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Several expert witnesses testified on behalf of Apple in its trial with Epic Games Thursday, covering topics such as intellectual property law and the availability of alternative devices among "Fortnite" players.
The first Apple expert witness on the stand, for example, was marketing professor Dominique Hanssens, who has conducted studies about whether iPhone and iPad users regularly used other devices that could access "Fortnite."
According to the results of one of his surveys, 92% of respondents had another device that the regularly used. Another survey that focused exclusively on "Fortnite" players found that 97% of respondents had another device, and 94% said they used that other device to play games.
When countered by an Epic Games lawyer about whether availability translated to actual usage, Hanssens said that he didn't ask about what the respondents were using their other devices for, only if they had them available.
Apple's second witness Thursday was James Malackowski, CEO of Ocean Tomo, an intellectual property merchant bank.
Malackowski's opening arguments included that it's important for owners of intellectual property to have the right to determine how their IP is actually used. One of Apple's arguments is that Epic Games relies on its IP by using the App Store.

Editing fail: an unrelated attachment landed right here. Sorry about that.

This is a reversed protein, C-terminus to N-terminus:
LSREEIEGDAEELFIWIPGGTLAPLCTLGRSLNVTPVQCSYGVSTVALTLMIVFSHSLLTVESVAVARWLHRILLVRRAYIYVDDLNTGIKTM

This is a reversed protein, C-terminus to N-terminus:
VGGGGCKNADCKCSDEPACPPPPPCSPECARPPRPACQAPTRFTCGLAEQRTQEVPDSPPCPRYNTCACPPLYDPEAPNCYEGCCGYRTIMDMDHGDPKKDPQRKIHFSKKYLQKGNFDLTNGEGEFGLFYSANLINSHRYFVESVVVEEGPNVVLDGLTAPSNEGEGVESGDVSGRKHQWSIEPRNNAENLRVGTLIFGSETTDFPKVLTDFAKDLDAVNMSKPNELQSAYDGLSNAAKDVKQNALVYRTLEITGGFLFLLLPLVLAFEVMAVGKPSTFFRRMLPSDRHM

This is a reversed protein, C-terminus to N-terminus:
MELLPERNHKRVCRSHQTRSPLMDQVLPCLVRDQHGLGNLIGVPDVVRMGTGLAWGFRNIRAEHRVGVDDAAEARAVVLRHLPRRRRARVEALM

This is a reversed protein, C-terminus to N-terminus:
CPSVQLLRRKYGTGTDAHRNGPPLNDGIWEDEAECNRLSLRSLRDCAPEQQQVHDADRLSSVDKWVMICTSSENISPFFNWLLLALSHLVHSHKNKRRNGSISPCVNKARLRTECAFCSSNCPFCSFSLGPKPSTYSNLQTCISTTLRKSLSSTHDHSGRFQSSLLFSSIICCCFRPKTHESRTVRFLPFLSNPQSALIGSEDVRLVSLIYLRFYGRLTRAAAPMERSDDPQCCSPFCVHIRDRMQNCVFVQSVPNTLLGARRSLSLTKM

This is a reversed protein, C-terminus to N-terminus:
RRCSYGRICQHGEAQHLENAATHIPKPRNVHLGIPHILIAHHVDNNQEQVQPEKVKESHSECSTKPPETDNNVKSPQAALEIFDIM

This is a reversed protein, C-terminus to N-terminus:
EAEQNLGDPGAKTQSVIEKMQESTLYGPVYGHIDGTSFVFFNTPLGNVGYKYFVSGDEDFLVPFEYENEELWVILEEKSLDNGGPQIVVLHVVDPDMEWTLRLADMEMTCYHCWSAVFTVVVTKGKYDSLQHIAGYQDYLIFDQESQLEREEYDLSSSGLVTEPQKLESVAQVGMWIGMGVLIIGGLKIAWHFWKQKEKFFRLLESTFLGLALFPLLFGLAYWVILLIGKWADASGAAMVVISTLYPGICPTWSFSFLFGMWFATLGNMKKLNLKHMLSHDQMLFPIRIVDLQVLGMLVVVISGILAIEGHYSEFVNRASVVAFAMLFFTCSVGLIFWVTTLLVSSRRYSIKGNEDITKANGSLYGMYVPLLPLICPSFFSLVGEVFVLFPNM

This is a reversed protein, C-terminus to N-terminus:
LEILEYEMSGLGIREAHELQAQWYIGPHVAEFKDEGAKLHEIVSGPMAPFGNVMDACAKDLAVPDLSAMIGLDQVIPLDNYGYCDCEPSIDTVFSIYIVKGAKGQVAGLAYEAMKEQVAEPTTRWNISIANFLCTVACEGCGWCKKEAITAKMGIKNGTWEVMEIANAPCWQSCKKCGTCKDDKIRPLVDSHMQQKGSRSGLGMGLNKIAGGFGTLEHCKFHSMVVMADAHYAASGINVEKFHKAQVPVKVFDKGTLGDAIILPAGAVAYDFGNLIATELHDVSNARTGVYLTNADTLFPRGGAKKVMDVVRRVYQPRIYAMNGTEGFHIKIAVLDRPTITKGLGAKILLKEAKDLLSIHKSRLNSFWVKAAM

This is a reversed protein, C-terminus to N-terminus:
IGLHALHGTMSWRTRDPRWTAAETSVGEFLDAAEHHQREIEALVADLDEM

The intellectual property expert was reportedly hired to assess the "innovative footprint" of iOS. That includes both the IP that Apple owns, and how other companies like Epic Games license or use it.
According to Malackowski's written testimony, Epic Games is seeking "essentially a compulsory license to all of the IP necessary to distribute apps to iOS users." This is important, Malackowski said, because if IP owners lose control over rights, they don't know if they'll get a return on the investment.
To that end, Malackowski revealed that Apple spent $500 million on research and development in 2015. By 2020, that R&D figure had risen to $18 billion. He also noted that Apple's patent application pattern shows a "significant and sustained commitment" to innovation.
Malackowski concludes that Epic Games' prayers for relief would "take away Apple's control or Apple's provisions in its license agreements." Apple would not only lose out on compensation for use of its technology, but it would have to support apps like stores-within-stores going forward.
Apple also called network security expert Aviel Rubin to the stand on Thursday to speak about App Store security.
According to Rubin, Apple's centralized and controlled distribution model offers "significant benefits," including the fact that there are lower rates of malware infections and a lower volume of malicious apps on the App Store. He also cited a Nokia report previously mentioned by Apple software chief Craig Federighi, as well as other similar industry publications to highlight App Store security compared to competing Android stores.
During one portion of his testimony, Rubin said that malicious developers could use stores-within-stores to trick users into downloading an infectious app. They'd do so by posting a "good" version of their app, wait for positive reviews to come in, and then use that reputation to get users to download a "bad" version of an app.
When asked about whether other app stores could implement a model like Apple's, Rubin quipped that they might be able to if they "cloned Apple."